Yes yes I’m very late to be publishing my cultural highlights from 2017 so I’ll keep it pithy. Experience wise being part of The Bush Theatre’s Project 2036 was an important thing for me. But in terms of my cultural highlights, in no particular order my faves were:


Wonderfully all but one of these are written by women. Some EVEN had female directors:

This Restless House – Zinnie Harris (Lyceum Theatre)
Lions and Tigers – Tanika Gupta directed by Pooja Ghai (Sam Wannamaker Playhouse)
The Interrogation of Sandra Bland – Mojisola Adibayo (Bush Theatre #BlackLivesBlackWords)
Glory on Earth – Linda McLean (Lyceum Theatre)
The Great Tamer – Dimitris Papaioannou (Avignon Festival)

It would be arrogant to also put The Scar Test my play here, as I wrote it but I was very happy it was produced this year at Soho Theatre and very proud of all the brilliant women (and the odd clever chap too) involved in bringing it to the stage.



Handmaid’s Tale (of course)

Yup those were the special ones for me in 2017 🙂


Highlights from December 2017

My December highlights are child’s play to choose… in that all of them are plays for young people.

The first is the RSC’s new Christmas Carol adapted by David Edgar. You might think Dickens for Christmas is a bit chocolate box but not in this version. Not at all. It’s an angry social commentary, urgent and relevant to now. Time and again I was struck by different brilliantly resonant lines, at one point Marley says to Scrooge (in a wonderful performance by Phil Davis):

“We are all dead if we can’t see ourselves in the hundreds, the thousands” – this gave me tingles. Hopefully a few politicians will see this one… It continues until 4 February so do get to Stratford Upon Avon if you can (Tory MP or not).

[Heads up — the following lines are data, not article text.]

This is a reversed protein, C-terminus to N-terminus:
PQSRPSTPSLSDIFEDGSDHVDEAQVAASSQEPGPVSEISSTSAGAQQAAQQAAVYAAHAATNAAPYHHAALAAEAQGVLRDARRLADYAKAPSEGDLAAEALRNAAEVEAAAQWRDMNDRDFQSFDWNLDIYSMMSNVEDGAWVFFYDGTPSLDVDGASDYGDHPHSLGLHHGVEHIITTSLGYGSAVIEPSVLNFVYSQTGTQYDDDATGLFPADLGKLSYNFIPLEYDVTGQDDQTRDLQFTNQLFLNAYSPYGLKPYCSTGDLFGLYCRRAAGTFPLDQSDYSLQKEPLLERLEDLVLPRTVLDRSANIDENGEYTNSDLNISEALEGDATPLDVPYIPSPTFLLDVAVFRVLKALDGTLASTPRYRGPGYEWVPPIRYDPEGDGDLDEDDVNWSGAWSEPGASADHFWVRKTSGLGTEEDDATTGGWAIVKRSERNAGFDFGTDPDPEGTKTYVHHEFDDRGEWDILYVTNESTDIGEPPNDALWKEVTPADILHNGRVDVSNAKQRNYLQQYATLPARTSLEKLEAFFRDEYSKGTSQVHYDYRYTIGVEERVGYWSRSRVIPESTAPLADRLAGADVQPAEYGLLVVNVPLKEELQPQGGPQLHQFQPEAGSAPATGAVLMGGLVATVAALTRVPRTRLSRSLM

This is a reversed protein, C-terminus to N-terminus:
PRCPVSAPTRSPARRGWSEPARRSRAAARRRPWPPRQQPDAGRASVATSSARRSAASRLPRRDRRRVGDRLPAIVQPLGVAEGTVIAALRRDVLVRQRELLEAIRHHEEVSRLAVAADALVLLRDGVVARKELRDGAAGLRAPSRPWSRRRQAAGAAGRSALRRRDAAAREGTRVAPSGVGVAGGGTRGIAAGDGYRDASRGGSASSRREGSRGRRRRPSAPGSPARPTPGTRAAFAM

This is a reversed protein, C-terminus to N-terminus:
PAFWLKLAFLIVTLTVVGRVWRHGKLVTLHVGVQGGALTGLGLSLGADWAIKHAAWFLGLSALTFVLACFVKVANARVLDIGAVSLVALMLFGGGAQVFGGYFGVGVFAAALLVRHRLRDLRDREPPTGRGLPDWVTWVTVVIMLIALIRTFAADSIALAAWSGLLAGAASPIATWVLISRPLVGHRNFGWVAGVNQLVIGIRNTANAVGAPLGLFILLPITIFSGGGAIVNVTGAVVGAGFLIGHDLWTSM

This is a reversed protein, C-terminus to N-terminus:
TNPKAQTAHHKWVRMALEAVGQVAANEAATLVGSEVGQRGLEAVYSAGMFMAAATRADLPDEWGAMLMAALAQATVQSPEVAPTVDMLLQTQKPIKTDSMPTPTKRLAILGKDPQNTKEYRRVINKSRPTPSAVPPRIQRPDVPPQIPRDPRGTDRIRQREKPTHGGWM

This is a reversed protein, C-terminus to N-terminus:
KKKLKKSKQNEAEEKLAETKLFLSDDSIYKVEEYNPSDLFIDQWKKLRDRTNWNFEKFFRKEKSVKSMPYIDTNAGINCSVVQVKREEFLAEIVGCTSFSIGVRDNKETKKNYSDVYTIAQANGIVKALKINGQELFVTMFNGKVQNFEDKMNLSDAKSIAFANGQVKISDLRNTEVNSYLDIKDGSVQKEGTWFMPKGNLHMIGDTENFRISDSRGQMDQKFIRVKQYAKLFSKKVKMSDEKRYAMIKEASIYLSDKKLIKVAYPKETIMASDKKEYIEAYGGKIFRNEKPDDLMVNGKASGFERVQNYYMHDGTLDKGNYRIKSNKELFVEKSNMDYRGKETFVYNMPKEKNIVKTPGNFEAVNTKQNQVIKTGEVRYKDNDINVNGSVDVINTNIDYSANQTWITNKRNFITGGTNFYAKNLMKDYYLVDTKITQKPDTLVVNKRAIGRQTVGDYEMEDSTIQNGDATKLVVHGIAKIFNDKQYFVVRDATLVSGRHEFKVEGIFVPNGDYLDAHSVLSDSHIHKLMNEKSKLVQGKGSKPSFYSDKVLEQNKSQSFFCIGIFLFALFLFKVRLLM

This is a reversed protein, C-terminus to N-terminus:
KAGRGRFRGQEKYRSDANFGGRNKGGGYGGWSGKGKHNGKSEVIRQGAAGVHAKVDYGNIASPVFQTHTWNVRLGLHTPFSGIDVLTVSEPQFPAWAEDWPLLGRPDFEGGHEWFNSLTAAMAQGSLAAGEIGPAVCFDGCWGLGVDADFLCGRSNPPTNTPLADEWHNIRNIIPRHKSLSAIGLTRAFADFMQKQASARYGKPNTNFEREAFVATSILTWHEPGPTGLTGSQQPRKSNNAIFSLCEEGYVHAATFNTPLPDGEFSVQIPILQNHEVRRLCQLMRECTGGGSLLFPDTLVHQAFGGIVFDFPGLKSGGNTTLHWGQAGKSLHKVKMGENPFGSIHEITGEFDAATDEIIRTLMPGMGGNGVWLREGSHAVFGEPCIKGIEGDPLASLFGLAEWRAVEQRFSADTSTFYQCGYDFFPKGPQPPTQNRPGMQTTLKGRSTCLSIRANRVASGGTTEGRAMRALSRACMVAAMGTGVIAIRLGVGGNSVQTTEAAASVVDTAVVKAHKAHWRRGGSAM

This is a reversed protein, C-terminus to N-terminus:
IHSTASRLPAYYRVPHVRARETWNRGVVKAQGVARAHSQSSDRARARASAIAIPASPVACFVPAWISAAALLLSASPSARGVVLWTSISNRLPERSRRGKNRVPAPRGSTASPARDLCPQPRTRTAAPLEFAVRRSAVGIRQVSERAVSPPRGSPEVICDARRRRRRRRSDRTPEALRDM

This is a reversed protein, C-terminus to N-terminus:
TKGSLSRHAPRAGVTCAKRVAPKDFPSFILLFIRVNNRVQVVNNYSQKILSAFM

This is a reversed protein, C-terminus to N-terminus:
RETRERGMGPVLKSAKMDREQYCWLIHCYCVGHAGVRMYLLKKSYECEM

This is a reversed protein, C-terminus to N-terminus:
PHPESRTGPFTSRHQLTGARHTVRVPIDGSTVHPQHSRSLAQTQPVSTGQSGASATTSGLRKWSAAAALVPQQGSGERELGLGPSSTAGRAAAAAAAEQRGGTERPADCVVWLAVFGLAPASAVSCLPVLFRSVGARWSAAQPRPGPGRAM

Next was a magical panto – Rapunzel at Theatre Royal Stratford East. I took mini-me and she and I both adored it, she for Baby Bear and the songs, me for the brilliant performances and cheeky winks to adult culture (the witch makes her potions in a Winnebago with walls covered in post-its in a nod to Breaking Bad). I can safely say a new tradition has been born and I’ll be taking my daughter to TRSE for panto every year from now on.


Finally I travelled to the Lyceum for a taste of Arabian Nights. Suhayla El-Bushra’s clever adaptation makes the naughty stories work for a young audience without straying too far from the spirit of the original work which winds stories into stories in a magical kaleidoscope. Once again there’s great songs, lovely performances, plus here the addition of talking goats to make a classic Christmas show. It was super.

In January I’ve already been to the Arab Theatre Institute’s Festival in Tunis – what a place… my Jan Highlights blog is already writing itself…